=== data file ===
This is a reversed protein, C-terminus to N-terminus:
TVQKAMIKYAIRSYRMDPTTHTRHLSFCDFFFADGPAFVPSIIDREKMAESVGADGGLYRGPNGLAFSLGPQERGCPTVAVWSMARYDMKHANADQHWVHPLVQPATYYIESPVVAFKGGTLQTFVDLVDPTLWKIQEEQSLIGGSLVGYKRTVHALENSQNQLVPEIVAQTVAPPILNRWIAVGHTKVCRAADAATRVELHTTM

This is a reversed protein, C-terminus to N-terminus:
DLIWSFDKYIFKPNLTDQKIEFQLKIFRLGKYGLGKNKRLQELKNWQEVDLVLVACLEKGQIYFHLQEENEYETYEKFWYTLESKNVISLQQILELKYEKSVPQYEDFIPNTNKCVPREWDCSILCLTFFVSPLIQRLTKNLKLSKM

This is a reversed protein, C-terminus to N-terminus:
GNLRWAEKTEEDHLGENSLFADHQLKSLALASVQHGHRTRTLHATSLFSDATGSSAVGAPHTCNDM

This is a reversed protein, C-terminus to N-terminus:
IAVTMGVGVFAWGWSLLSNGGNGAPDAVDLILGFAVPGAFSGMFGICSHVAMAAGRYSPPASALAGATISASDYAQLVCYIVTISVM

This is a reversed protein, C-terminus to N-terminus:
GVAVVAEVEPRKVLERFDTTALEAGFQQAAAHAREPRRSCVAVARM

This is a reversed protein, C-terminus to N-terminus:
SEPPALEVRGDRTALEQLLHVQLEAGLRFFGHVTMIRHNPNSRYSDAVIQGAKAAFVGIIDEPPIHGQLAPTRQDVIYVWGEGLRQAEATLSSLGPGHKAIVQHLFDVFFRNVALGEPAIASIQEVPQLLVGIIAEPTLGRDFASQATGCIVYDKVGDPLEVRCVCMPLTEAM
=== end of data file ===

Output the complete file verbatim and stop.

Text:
This is a reversed protein, C-terminus to N-terminus:
TVQKAMIKYAIRSYRMDPTTHTRHLSFCDFFFADGPAFVPSIIDREKMAESVGADGGLYRGPNGLAFSLGPQERGCPTVAVWSMARYDMKHANADQHWVHPLVQPATYYIESPVVAFKGGTLQTFVDLVDPTLWKIQEEQSLIGGSLVGYKRTVHALENSQNQLVPEIVAQTVAPPILNRWIAVGHTKVCRAADAATRVELHTTM

This is a reversed protein, C-terminus to N-terminus:
DLIWSFDKYIFKPNLTDQKIEFQLKIFRLGKYGLGKNKRLQELKNWQEVDLVLVACLEKGQIYFHLQEENEYETYEKFWYTLESKNVISLQQILELKYEKSVPQYEDFIPNTNKCVPREWDCSILCLTFFVSPLIQRLTKNLKLSKM

This is a reversed protein, C-terminus to N-terminus:
GNLRWAEKTEEDHLGENSLFADHQLKSLALASVQHGHRTRTLHATSLFSDATGSSAVGAPHTCNDM

This is a reversed protein, C-terminus to N-terminus:
IAVTMGVGVFAWGWSLLSNGGNGAPDAVDLILGFAVPGAFSGMFGICSHVAMAAGRYSPPASALAGATISASDYAQLVCYIVTISVM

This is a reversed protein, C-terminus to N-terminus:
GVAVVAEVEPRKVLERFDTTALEAGFQQAAAHAREPRRSCVAVARM

This is a reversed protein, C-terminus to N-terminus:
SEPPALEVRGDRTALEQLLHVQLEAGLRFFGHVTMIRHNPNSRYSDAVIQGAKAAFVGIIDEPPIHGQLAPTRQDVIYVWGEGLRQAEATLSSLGPGHKAIVQHLFDVFFRNVALGEPAIASIQEVPQLLVGIIAEPTLGRDFASQATGCIVYDKVGDPLEVRCVCMPLTEAM